Professor Eleanor Riley BSc BVSc PhD FSB FMedSci
- Eleanor Riley's Contacts
- Room 236
- Keppel Street
- WC1E 7HT
- T: 44 20 7927 2706
- F: 44 20 7637 4314
Eleanor Riley graduated from Bristol University with degrees in Cellular Pathology and Veterinary Science. After an internship in Veterinary Pathology at Cornell University (USA) she studied for a PhD in immunology and parasitology in the Department of Veterinary Pathology at the University of Liverpool. She began working on the immunology of malaria in 1985, as a member of the senior scientific staff at the Medical Research Council Laboratories in The Gambia, West Africa. In 1990, Eleanor moved to the University of Edinburgh as a Wellcome Trust Senior Research Fellow. Eleanor moved to the London School of Hygiene & Tropical Medicine in October 1998 where she is Professor of Infectious Disease Immunology. Eleanor is currently Chair of the BBSRC Bioscience for Health Strategy Advisory Panel and Deputy Chair of the MRC Infections and Immunity Board.
Eleanor will be leaving the School in September 2017 to take up the post of Director of the Roslin Institute at the University of Edinburgh.
MSc Immunology of Infectious Diseases - core immunology course, advanced immunology (memory) and parasite immunology (malaria).
MSc Medical Parasitology - core course, immunology of malaria.
Our work concentrates on understanding the cellular and molecular mechanisms of immunity to infection, with a longstanding interest in anti-malarial immunity. We study the immunological consequences of malaria infection in endemic and non-endemic populations, conducting immuno-epidemiological studies of the relationship between defined immune responses and acquisition of clinically protective immunity, and relate these observations to data from experimental model systems and in vitro studies. We also conduct research oriented to the development and evaluation of anti-malarial vaccines.
A major aspect of our ongoing work is the immunobiology of Natural Killer cells.
Current projects include (i) the contribution of Natural Killer cells to the induction and effector phases of vaccine-induced immunity, (ii) mechanisms of activation of NK cells by malaria infected red blood cells, (iii) differentiation and maturation of NK cells in UK and African populations, (iv) immunobiology of myalgic encepahlitis/chronic fatiigue syndrome, (v) the relationship between asymptomatic malaria infections, neutrophil dysfunction and suceptibiluty to invasive bacterial infections.
Current collaborations include:
- Imperial College, London: modelling of immune responses
- Medical Research Council Laboratories, The Gambia: malaria immunology and responses to vaccination.
- ICDR Kampala, Uganda: the immunology and seroepidemiology of malaria in areas of diverse malaria transmission.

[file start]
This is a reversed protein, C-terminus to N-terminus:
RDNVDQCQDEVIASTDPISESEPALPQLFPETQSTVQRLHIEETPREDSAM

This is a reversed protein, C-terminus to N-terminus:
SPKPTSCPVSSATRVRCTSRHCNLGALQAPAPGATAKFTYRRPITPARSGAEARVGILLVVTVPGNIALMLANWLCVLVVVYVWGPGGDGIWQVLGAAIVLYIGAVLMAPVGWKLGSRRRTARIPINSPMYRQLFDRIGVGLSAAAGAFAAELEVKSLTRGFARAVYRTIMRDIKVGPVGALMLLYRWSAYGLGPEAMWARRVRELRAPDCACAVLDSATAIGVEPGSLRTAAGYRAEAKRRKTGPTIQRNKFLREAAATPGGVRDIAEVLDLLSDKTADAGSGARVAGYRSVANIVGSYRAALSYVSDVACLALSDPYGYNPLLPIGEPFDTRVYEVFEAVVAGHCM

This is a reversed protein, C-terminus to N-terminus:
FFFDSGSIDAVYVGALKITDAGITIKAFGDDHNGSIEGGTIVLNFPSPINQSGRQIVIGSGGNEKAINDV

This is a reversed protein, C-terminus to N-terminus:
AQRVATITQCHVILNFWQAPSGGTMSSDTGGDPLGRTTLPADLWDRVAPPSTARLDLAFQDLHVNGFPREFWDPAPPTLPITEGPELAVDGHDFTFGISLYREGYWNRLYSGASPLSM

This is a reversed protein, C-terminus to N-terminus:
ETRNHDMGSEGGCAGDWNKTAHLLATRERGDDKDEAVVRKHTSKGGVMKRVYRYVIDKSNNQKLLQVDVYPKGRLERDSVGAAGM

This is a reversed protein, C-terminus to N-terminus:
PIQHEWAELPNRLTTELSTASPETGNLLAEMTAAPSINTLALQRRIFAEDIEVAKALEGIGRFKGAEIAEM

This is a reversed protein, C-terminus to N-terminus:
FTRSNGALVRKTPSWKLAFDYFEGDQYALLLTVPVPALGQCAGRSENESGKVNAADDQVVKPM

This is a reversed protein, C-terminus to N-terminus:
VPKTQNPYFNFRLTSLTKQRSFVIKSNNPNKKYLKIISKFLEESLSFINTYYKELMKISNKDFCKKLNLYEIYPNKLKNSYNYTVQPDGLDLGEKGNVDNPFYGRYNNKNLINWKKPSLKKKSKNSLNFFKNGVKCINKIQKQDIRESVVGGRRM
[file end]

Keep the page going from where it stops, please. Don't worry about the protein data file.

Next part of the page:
- Human genetics
- Innate immunity
- T-cell immunology
- Genetic epidemiology
Disease and Health Conditions
- Chronic Fatigue Syndrome
- Infectious disease
- Least developed countries: UN classification
- Sub-Saharan Africa (developing only)
- Gambia, The
'Asymptomatic' Malaria: A Chronic and Debilitating Infection That Should Be Treated.
Chen, I.; Clarke, S.E.; Gosling, R.; Hamainza, B.; Killeen, G.; Magill, A.; O'Meara, W.; Price, R.N.; Riley, E.M.;
PLoS Med, 2016; 13(1):e1001942
Influenza Vaccination Generates Cytokine-Induced Memory-like NK Cells: Impact of Human Cytomegalovirus Infection.
Goodier, M.R.; Rodriguez-Galan, A.; Lusa, C.; Nielsen, C.M.; Darboe, A.; Moldoveanu, A.L.; White, M.J.; Behrens, R.; Riley, E.M.;
J Immunol, 2016; 197(1):313-25
Immunogenicity of the RTS,S/AS01 malaria vaccine and implications for duration of vaccine efficacy: secondary analysis of data from a phase 3 randomised controlled trial
White, M.T.; Verity, R.; Griffin, J.T.; Asante, K.P.; Owusu-Agyei, S.; Greenwood, B.; Drakeley, C.; Gesase, S.; Lusingu, J.; Ansong, D.; Adjei, S.; Agbenyega, T.; Ogutu, B.; Otieno, L.; Otieno, W.; Agnandji, S.T.; Lell, B.; Kremsner, P.; Hoffman, I.; Martinson, F.; Kamthunzu, P.; Tinto, H.; Valea, I.; Sorgho, H.; Oneko, M.; Otieno, K.; Hamel, M.J.; Salim, N.; Mtoro, A.; Abdulla, S.; Aide, P.; Sacarlal, J.; Aponte, J.J.; Njuguna, P.; Marsh, K.; Bejon, P.; Riley, E.M.; Ghani, A.C.
Lancet Infectious Diseases, 2015; 15(12):1450-1458
Dynamics of the antibody response to Plasmodium falciparum infection in African children.
White, M.T.; Griffin, J.T.; Akpogheneta, O.; Conway, D.J.; Koram, K.A.; Riley, E.M.; Ghani, A.C.;
J Infect Dis, 2014; 210(7):1115-22
Rapid natural killer cell differentiation in a population with near universal human cytomegalovirus infection is attenuated by NKG2C deletions.
Goodier, M.R.; White, M.J.; Darboe, A.; Nielsen, C.M.; Goncalves, A.; Bottomley, C.; Moore, S.E.; Riley, E.M.;
Blood, 2014; 124(14):2213-22
Immune mechanisms in malaria: new insights in vaccine development.
Riley, E.M. ; Stewart, V.A. ;
Nat Med, 2013; 19(2):168-78
Malaria impairs resistance to Salmonella through heme- and heme oxygenase-dependent dysfunctional granulocyte mobilization.
Cunnington, A.J.; de Souza, J.B.; Walther, M.; Riley, E.M.;
Nat Med, 2012; 18(1):120-7
Prolonged Neutrophil Dysfunction after Plasmodium falciparum Malaria Is Related to Hemolysis and Heme Oxygenase-1 Induction.
Cunnington, A.J.; Njie, M.; Correa, S.; Takem, E.N.; Riley, E.M.; Walther, M.;
J Immunol, 2012; 189(11):5336-46
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